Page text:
Fetal hemoglobin and hemoglobin A1c level among pediatric patients with type 1 diabetes

Anna Iza Baranowska-Jaźwiecka, Beata Mianowska, Wojciech Fendler, Agnieszka Pomykała, Wojciech Młynarski
Pediatric Endocrinology, Diabetes, and Metabolism 2016, 22 (2): 48-53

INTRODUCTION: Glycated hemoglobin (HbA1c) is used as a cumulative estimate of mean blood glucose levels from the preceding 5-12 weeks. This is the gold standard in assessing glycemic control in patients with diabetes. The ADA criteria for the diagnosis of diabetes, including HbA1c level, contribute to the importance of recognizing any variation pertaining to the HbA1c measurement. HbA1c is often used as a primary endpoint in the interventional studies among patients with diabetes. Thus, knowledge about factors independently to glycemia, affecting HbA1c is clinically useful.

AIM OF STUDY: Evaluation variability of fetal hemoglobin (HbF) level among Polish children with diabetes and how it may affect the HbA1c level measurement.

MATERIAL AND METHODS: This was a prospective cohort study. A laboratory HbA1c testing was performed for more than 96% of pediatric diabetic patients in the region. In our study we included all consecutive patients aged 2 to 18 years with type 1 diabetes (T1D) and the disease duration longer than one year (555 patients). All patients had HbA1c and HbF measured at three time-points during minimum one-year period. In the same time, clinical data were recorded. The measurements of HbA1c and HbF were performed by means of cation-exchange high-pressure liquid chromatography (HPLC) on a D-10 Dual A2/F/A1c (Bio-Rad Laboratories, Hercules, CA, USA). Statistical analysis was performed using the Statistica 10.0 package (StatSoft, Tulsa, USA).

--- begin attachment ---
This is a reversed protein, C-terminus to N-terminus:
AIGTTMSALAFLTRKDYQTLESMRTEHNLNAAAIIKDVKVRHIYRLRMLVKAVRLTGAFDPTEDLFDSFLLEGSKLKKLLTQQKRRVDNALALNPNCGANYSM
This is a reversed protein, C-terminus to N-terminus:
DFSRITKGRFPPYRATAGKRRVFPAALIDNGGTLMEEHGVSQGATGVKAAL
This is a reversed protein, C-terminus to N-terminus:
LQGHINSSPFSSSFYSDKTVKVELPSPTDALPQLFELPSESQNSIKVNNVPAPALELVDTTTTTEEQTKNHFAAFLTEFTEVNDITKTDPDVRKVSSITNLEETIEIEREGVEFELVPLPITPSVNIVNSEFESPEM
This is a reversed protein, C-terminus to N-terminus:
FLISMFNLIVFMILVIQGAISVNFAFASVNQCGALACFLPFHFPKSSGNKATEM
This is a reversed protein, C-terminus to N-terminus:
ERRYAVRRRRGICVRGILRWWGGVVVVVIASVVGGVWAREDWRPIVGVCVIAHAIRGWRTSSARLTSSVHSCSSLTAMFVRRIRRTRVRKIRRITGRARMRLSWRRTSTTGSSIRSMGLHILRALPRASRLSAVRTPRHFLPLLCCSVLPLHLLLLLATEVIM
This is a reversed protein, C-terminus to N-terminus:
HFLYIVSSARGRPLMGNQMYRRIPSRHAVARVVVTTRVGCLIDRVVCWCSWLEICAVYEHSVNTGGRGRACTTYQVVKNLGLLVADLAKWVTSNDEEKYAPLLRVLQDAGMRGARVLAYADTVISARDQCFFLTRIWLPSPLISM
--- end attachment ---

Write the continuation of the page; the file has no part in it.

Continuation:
RESULTS: An average age in the observed group was 12.9±3.8 years, diabetes duration 5.6±3.4 years, HbA1c was 7.59±1.33% (59±10.65 mmol/mol). In 78 (14%) patients elevated levels of HbF (>0.8%) were found at each time-point, mean value 1.2±0.45%. Elevated HbF was associated with younger age at examination (p=0.03) and younger age of diagnosis (p=0.01). It was not related to diabetes duration (p=0.21). No correlation between HbA1c and HbF was observed in the study (R=-0.09; p=0.43).

CONCLUSIONS: Fetal hemoglobin does not affect HbA1c measurement among pediatric patients with type 1 diabetes older that 2 years.


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